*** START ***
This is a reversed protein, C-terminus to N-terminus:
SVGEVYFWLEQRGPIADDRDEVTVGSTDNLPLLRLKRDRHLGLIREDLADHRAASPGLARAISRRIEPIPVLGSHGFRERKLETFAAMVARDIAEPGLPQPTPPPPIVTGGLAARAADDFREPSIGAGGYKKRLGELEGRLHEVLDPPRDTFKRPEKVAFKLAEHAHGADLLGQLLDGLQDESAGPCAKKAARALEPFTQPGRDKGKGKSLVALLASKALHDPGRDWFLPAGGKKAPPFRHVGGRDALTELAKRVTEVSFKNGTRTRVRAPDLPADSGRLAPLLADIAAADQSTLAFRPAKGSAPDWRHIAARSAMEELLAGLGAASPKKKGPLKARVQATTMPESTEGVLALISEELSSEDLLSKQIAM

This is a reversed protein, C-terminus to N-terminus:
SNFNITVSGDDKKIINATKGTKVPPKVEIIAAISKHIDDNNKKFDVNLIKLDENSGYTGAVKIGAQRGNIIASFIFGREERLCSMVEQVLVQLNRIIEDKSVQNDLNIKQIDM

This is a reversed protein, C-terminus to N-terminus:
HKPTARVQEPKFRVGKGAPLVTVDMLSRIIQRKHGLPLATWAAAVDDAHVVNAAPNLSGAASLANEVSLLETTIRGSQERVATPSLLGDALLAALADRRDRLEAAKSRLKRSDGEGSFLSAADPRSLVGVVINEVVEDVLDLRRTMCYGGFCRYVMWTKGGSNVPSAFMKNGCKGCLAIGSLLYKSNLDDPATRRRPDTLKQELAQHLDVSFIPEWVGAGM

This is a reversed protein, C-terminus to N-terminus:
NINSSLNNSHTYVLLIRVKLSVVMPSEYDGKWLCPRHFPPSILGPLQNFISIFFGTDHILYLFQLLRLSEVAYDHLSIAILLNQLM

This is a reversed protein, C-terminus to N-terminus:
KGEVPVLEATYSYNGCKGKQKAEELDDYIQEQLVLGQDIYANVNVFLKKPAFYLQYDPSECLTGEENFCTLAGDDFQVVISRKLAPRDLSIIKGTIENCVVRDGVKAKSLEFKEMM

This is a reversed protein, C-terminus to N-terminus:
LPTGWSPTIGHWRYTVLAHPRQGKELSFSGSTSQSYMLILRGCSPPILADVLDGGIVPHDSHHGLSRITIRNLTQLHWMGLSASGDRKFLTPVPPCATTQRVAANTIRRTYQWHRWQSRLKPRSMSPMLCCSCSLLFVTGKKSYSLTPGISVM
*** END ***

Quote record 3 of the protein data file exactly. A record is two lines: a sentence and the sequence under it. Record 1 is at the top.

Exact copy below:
This is a reversed protein, C-terminus to N-terminus:
HKPTARVQEPKFRVGKGAPLVTVDMLSRIIQRKHGLPLATWAAAVDDAHVVNAAPNLSGAASLANEVSLLETTIRGSQERVATPSLLGDALLAALADRRDRLEAAKSRLKRSDGEGSFLSAADPRSLVGVVINEVVEDVLDLRRTMCYGGFCRYVMWTKGGSNVPSAFMKNGCKGCLAIGSLLYKSNLDDPATRRRPDTLKQELAQHLDVSFIPEWVGAGM